Today’s race was forty one miles chocked full of long strenuous climbs, flowing single track and streams galore. I had a bit of a rough day, but held in there finishing with a smile. For any individual who has not experienced mountain bike racing, especially a stage race, this blog is for you.
My alarm sounds at 6:20 a.m., but I’ve been up for at least thirty minutes. Each morning, hunger and the inevitable fast metabolism brought on by repeated strenuous activity, act as an internal alarm clock. I eat a large breakfast, mostly carbohydrates, consisting of Bob’s Red Mill gluten free oatmeal, almond butter, Chex cereal and coffee. After feeding and walking my dogs, I put my riding clothes on and head out.
I’ve found that it’s best if I spin for around thirty minutes before the race starts. The start line at a large event like the Breck Epic is a buzz of energy. Riders are found littering the streets as they warm up. Music is blaring from speakers near by, spectators are meandering around, photographers are snapping pictures, and the local police join in looking very official and content.
About five hundred riders are corralled together, shivering from nerves and chilly temperatures. At 8:30, we’re off! The pace is always fast in the beginning, and riding so close together can really wake you up. It’s best to always stay aware of riders in front, on the side and behind you. It could be very easy to clip someone else’s handle bar, and if one person crashes, they can take down several others with them.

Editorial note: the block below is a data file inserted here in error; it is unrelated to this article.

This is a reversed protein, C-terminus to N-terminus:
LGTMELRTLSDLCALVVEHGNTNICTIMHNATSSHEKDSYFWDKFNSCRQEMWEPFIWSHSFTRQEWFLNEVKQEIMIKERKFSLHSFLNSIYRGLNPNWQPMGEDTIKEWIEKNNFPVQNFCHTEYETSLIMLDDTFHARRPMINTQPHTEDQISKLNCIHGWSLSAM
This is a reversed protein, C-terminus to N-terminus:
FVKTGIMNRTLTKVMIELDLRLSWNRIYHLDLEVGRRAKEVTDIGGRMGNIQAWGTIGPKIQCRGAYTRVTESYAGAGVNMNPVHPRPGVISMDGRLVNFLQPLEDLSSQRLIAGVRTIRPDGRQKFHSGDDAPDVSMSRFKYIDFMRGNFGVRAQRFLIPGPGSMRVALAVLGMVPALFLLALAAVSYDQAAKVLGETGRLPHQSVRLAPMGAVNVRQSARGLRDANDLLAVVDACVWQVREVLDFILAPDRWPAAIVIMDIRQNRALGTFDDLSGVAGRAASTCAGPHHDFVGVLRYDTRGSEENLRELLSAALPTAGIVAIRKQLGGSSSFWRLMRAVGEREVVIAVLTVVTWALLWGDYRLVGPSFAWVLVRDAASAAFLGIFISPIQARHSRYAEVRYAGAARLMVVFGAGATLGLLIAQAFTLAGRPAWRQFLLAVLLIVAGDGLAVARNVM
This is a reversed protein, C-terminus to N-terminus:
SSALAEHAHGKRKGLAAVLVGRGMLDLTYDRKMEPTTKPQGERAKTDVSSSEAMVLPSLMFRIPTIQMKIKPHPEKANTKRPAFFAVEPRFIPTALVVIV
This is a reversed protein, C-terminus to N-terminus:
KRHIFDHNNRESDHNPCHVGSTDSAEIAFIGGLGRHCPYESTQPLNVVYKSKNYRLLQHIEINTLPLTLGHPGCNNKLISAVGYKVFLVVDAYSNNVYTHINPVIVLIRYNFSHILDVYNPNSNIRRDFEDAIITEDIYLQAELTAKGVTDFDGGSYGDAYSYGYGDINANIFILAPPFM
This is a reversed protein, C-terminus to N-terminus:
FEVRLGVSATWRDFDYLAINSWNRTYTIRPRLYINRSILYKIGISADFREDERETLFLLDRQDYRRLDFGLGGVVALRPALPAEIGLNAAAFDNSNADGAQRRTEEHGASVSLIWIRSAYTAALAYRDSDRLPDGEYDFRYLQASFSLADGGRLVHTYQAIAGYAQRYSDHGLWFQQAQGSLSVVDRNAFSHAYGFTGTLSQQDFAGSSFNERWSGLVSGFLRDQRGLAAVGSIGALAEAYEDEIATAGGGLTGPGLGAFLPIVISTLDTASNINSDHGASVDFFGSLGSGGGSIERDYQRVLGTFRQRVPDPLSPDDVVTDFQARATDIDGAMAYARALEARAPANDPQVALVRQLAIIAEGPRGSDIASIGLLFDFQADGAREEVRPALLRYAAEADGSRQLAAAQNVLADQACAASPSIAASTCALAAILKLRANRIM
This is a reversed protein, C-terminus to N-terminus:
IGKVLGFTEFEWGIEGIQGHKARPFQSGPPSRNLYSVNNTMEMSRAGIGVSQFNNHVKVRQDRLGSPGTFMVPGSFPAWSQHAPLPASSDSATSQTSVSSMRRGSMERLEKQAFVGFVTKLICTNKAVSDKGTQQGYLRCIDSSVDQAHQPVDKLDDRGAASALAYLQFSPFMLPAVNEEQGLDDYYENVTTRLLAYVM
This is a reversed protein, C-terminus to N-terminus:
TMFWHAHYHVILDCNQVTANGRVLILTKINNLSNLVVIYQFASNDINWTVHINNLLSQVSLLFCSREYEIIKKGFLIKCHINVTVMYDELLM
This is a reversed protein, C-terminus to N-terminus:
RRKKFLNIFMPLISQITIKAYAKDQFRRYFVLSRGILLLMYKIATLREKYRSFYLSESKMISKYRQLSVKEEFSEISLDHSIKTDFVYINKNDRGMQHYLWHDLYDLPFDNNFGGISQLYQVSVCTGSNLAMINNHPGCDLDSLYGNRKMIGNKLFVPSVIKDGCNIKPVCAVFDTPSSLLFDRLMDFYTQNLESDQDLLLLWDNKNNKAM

In the pack, I listen to the sounds of wheels and hubs working around me. We sound like a pack of bees moving together towards the hive. I listen to the heavy breathing, and know that I’m not the only one who is feeling taxed by the pace. I pass other riders and even more pass me.
The pack quickly turns onto the first steep climb of the day. I race by a few people and notice the race director and one of the police officers cheering us on. Smiling, I begin up the climb. Even though the route is taking us up a narrow dirt road, or what we call in the cycling world, double track, there is still only one good line to ride on. The remainder of the road is littered with big rocks, not ideal for spinning up such a steep gradient.
Looking up, I see a line of other cyclists. I hold my position, put my head down and keep spinning. At this point, there isn’t much talking going on in the pack; we’re all too busy trying to breathe. As soon as I reach the top of the first climb, I’m off! I pass a few people on the descent, while keeping an eye out for any obstacles.
Before I know it, I’m alone and I’m climbing again. I catch a few folks and together we attack the next arduous climb. This is the rhythm of every day. We climb, then we descend. Sometimes I converse with my fellow racers, sometimes not. I listen to the sounds of nature. I listen to my own breathing. I enjoy the little moments out there, each pedal stroke at a time.
The hours pass, sometimes slowly, sometimes quickly, but each day’s race eventually comes to an end. There is always a sense of accomplishment as I ride through the finish line. Every race is filled with a mix of suffering and joy.
My legs feel tired as I settle back into my camper, my sweet dogs snuggling beside me. We go on little walks throughout the afternoon to stretch the dogs’ and my legs. I eat, I eat more, and then I work on this blog.